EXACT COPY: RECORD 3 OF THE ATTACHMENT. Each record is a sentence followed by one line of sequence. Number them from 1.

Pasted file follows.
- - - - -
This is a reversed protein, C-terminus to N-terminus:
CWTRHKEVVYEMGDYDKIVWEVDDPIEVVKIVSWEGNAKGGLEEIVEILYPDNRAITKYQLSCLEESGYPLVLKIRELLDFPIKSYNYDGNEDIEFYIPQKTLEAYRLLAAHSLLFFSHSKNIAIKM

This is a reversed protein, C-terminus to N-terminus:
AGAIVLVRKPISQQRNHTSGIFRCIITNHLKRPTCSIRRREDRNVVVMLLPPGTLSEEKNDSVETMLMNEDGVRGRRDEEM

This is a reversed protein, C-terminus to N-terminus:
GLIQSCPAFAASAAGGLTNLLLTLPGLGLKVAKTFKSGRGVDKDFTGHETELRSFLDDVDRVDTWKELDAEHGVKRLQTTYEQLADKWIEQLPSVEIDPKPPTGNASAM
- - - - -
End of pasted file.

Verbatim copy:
This is a reversed protein, C-terminus to N-terminus:
GLIQSCPAFAASAAGGLTNLLLTLPGLGLKVAKTFKSGRGVDKDFTGHETELRSFLDDVDRVDTWKELDAEHGVKRLQTTYEQLADKWIEQLPSVEIDPKPPTGNASAM